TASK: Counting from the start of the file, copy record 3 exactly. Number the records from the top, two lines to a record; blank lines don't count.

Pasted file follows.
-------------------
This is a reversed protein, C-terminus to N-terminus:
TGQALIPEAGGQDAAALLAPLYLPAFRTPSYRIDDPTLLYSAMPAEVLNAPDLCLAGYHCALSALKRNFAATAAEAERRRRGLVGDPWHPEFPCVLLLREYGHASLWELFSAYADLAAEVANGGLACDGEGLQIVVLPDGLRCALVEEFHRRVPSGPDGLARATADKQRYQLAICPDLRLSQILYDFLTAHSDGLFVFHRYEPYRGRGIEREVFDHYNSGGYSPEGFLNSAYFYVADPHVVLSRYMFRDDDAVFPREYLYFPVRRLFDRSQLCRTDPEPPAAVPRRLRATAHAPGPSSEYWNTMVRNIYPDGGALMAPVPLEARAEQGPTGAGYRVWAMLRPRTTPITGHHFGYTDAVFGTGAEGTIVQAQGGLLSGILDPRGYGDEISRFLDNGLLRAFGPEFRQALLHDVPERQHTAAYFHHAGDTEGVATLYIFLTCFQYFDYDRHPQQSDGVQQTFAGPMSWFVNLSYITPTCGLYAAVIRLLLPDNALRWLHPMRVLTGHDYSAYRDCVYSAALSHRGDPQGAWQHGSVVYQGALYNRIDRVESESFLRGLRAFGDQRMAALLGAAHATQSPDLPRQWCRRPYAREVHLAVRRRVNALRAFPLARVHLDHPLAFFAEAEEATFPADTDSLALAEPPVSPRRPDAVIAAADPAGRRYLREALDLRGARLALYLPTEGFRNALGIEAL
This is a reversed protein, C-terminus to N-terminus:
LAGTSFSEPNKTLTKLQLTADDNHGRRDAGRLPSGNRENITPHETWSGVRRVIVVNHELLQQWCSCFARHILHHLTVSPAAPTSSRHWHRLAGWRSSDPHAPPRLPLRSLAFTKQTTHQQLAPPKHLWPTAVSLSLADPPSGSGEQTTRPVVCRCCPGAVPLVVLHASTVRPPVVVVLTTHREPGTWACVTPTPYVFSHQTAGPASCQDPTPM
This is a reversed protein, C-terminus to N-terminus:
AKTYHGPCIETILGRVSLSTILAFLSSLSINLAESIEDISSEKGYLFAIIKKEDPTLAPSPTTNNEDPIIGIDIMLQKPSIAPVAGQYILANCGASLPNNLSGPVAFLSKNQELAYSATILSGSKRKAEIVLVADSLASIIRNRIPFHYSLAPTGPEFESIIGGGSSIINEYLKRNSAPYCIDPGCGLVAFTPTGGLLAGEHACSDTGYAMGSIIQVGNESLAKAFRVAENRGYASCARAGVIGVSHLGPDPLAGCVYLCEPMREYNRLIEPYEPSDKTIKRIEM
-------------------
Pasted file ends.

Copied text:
This is a reversed protein, C-terminus to N-terminus:
AKTYHGPCIETILGRVSLSTILAFLSSLSINLAESIEDISSEKGYLFAIIKKEDPTLAPSPTTNNEDPIIGIDIMLQKPSIAPVAGQYILANCGASLPNNLSGPVAFLSKNQELAYSATILSGSKRKAEIVLVADSLASIIRNRIPFHYSLAPTGPEFESIIGGGSSIINEYLKRNSAPYCIDPGCGLVAFTPTGGLLAGEHACSDTGYAMGSIIQVGNESLAKAFRVAENRGYASCARAGVIGVSHLGPDPLAGCVYLCEPMREYNRLIEPYEPSDKTIKRIEM